Wednesday, July 28, 2010

Titus Journal

I've begun a working journal for Titus, something I've not done in a thorough way for a part before.  Blogger is useful for me here.  It helps me keep my thoughts organized by ordering them in an attractive fashion.  It's as if I'm my own audience and appreciate the presentation.

Because this is a working journal it will remain private at least until after the show has closed in October. Then, if it seems interesting to me, I'll share it in some form, either as a raw diary or pounded into an acceptable essay.

I have made a few discoveries.  I think Titus is to Rome as Colin Powell is to America, until Titus surprises Rome (in the person of Saturninus as well as the tribunes) with sudden savagery that reveals him also to be their Goth--their Golem (borrowing from elsewhere)--America's Lieutenant Calley or Conrad's Kurtz.  Then Rome ignores him.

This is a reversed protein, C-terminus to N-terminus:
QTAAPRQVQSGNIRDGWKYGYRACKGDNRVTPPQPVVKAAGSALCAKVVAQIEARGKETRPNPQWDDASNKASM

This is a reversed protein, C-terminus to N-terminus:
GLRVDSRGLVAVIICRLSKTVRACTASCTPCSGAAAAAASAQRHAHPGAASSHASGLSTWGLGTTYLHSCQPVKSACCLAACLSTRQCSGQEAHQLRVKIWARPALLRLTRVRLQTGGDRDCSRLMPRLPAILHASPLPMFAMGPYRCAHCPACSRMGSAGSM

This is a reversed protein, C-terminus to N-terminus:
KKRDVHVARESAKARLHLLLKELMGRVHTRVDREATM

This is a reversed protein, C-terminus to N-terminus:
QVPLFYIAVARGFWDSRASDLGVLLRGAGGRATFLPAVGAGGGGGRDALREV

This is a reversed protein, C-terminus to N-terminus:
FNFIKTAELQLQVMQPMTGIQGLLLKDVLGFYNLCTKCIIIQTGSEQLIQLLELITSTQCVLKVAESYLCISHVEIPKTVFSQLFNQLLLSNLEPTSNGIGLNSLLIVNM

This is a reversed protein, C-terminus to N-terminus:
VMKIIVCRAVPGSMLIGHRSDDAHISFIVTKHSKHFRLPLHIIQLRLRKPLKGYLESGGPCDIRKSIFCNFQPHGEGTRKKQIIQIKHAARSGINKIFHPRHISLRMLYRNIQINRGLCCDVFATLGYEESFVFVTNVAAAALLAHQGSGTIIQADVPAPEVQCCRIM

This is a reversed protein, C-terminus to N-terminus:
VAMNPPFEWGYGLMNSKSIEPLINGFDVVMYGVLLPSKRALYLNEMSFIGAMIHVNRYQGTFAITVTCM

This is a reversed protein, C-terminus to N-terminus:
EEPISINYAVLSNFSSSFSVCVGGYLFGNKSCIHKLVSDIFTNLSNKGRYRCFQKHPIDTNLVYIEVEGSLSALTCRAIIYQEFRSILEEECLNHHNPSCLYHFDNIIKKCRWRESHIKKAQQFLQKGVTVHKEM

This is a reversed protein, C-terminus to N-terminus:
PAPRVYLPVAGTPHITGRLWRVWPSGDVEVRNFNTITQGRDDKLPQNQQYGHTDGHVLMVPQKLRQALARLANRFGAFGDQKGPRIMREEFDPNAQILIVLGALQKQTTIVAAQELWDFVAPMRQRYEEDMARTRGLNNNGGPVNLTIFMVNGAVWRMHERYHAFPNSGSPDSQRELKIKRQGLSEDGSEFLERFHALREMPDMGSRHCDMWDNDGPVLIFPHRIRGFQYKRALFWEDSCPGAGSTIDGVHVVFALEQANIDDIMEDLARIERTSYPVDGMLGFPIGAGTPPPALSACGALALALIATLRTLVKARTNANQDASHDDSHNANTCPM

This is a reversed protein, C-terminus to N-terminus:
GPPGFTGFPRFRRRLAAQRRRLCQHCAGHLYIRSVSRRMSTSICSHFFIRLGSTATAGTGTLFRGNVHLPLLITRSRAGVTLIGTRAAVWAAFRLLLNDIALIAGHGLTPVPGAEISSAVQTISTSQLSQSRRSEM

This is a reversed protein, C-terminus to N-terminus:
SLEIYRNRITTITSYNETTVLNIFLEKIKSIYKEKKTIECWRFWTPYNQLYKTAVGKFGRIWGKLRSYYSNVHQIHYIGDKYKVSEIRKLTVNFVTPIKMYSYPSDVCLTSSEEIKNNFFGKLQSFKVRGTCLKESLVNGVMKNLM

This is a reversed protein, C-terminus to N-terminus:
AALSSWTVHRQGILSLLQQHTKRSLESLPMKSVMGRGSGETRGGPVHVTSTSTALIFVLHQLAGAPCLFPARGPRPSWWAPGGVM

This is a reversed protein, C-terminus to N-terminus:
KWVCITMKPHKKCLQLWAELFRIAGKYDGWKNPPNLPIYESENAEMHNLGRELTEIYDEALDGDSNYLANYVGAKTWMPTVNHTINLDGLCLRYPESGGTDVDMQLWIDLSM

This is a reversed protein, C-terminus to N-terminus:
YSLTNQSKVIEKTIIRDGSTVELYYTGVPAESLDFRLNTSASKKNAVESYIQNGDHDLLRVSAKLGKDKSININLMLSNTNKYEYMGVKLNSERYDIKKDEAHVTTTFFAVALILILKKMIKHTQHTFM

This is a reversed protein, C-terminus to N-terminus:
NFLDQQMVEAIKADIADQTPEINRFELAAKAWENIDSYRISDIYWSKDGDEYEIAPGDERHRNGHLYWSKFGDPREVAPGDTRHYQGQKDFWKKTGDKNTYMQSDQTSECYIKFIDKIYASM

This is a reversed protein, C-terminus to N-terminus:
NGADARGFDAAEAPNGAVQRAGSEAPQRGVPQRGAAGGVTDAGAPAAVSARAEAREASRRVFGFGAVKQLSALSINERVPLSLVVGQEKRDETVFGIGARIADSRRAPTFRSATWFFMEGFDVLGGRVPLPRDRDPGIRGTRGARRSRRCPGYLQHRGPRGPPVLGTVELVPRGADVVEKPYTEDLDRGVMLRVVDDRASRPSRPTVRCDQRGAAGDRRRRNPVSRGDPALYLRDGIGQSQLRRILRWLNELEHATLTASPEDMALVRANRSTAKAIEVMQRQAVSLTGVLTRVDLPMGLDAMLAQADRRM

Titus is lucidly mad or madly lucid:  mad enough to feign madness.

The great embodiments of Titus from which I hope to learn either first hand or through reports:  Olivier, Cox, Peacock, Sher, Hopkins.  They seem to canvas the possibilities that would make any sense to a contemporary audience.


Jon said...

Trevor Peacock! What a varied life he's had, huh? Writer of hit songs in the 60s ("Mrs Brown, You've Got a Lovely Daughter"), classical theater for the BBC (besides Titus, he did Feste and a few other things for that series, and Dickens and Goldsmith too), and lots of sitcoms (Vicar of Dibley, for starters). Amazing guy.

Kay Browning in DC said...

Keeping a journal is a good idea. I haven't done that in my film roles, but in each I make discoveries about myself and the craft of acting - progress that I build upon for the next role. I surprise myself sometimes. I was convinced that I couldn't tear up when a scene called for emotion - and have made a point of warning directors in advance - yet in my last film I was so into the character in one scene that I choked up on every take. A journal would help me analyze how that happened. It wasn't just that the script was emotionally moving. I touched something as an actor. BTW I envy your opportunity to do Shakespeare on stage.